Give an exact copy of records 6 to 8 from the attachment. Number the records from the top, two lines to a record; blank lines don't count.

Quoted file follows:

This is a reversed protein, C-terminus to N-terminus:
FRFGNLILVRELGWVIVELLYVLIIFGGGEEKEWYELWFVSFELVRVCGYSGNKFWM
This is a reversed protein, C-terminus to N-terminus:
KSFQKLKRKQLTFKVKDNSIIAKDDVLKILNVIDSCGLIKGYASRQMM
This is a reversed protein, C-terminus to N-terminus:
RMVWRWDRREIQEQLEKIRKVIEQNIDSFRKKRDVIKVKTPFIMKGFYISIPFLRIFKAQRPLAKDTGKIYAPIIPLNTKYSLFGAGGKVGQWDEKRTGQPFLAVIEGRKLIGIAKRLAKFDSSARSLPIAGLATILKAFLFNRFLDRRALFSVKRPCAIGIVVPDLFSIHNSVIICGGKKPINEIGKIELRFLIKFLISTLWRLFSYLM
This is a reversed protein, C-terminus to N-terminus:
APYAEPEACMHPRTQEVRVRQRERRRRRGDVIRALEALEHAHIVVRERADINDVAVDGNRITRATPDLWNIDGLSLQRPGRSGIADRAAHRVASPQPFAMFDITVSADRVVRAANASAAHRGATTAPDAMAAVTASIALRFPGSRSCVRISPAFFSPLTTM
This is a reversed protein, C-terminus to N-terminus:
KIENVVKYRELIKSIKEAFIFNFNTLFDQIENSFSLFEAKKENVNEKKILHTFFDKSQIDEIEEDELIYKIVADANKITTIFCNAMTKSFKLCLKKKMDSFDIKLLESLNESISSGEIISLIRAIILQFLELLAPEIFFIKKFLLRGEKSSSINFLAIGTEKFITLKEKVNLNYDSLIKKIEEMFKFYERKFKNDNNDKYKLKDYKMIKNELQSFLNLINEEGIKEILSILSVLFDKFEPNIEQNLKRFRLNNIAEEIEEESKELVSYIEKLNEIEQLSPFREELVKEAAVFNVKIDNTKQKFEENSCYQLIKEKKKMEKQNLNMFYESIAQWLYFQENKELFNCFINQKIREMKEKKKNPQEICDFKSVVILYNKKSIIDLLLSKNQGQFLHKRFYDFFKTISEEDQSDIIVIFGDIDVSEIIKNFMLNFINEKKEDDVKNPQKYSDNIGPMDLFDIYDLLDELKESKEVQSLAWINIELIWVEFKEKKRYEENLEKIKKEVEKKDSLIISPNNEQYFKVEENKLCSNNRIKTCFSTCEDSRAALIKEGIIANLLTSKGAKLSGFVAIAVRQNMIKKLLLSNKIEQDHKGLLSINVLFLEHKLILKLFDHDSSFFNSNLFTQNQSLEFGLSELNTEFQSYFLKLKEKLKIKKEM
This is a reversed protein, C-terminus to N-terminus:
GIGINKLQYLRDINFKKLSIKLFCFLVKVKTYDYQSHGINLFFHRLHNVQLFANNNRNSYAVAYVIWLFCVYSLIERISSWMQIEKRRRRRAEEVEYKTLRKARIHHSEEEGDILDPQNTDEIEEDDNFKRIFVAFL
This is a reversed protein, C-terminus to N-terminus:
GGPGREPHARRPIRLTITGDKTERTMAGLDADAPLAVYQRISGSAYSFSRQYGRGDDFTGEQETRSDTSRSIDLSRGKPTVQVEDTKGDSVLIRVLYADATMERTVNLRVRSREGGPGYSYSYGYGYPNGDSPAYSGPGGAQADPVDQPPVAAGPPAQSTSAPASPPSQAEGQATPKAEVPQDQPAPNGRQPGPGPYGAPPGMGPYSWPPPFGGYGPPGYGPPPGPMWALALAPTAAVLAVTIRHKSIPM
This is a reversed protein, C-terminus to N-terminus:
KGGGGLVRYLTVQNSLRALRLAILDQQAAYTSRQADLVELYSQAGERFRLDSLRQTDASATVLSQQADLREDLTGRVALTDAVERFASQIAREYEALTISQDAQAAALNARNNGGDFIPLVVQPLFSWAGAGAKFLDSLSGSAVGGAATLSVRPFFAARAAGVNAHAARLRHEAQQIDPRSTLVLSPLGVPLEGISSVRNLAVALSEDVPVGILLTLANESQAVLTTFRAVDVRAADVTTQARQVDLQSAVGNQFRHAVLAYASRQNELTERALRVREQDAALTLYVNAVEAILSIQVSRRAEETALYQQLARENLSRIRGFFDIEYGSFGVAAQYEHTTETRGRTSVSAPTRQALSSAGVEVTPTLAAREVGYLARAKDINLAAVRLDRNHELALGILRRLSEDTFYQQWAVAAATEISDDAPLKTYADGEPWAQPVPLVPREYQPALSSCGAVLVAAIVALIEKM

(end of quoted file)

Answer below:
This is a reversed protein, C-terminus to N-terminus:
GIGINKLQYLRDINFKKLSIKLFCFLVKVKTYDYQSHGINLFFHRLHNVQLFANNNRNSYAVAYVIWLFCVYSLIERISSWMQIEKRRRRRAEEVEYKTLRKARIHHSEEEGDILDPQNTDEIEEDDNFKRIFVAFL
This is a reversed protein, C-terminus to N-terminus:
GGPGREPHARRPIRLTITGDKTERTMAGLDADAPLAVYQRISGSAYSFSRQYGRGDDFTGEQETRSDTSRSIDLSRGKPTVQVEDTKGDSVLIRVLYADATMERTVNLRVRSREGGPGYSYSYGYGYPNGDSPAYSGPGGAQADPVDQPPVAAGPPAQSTSAPASPPSQAEGQATPKAEVPQDQPAPNGRQPGPGPYGAPPGMGPYSWPPPFGGYGPPGYGPPPGPMWALALAPTAAVLAVTIRHKSIPM
This is a reversed protein, C-terminus to N-terminus:
KGGGGLVRYLTVQNSLRALRLAILDQQAAYTSRQADLVELYSQAGERFRLDSLRQTDASATVLSQQADLREDLTGRVALTDAVERFASQIAREYEALTISQDAQAAALNARNNGGDFIPLVVQPLFSWAGAGAKFLDSLSGSAVGGAATLSVRPFFAARAAGVNAHAARLRHEAQQIDPRSTLVLSPLGVPLEGISSVRNLAVALSEDVPVGILLTLANESQAVLTTFRAVDVRAADVTTQARQVDLQSAVGNQFRHAVLAYASRQNELTERALRVREQDAALTLYVNAVEAILSIQVSRRAEETALYQQLARENLSRIRGFFDIEYGSFGVAAQYEHTTETRGRTSVSAPTRQALSSAGVEVTPTLAAREVGYLARAKDINLAAVRLDRNHELALGILRRLSEDTFYQQWAVAAATEISDDAPLKTYADGEPWAQPVPLVPREYQPALSSCGAVLVAAIVALIEKM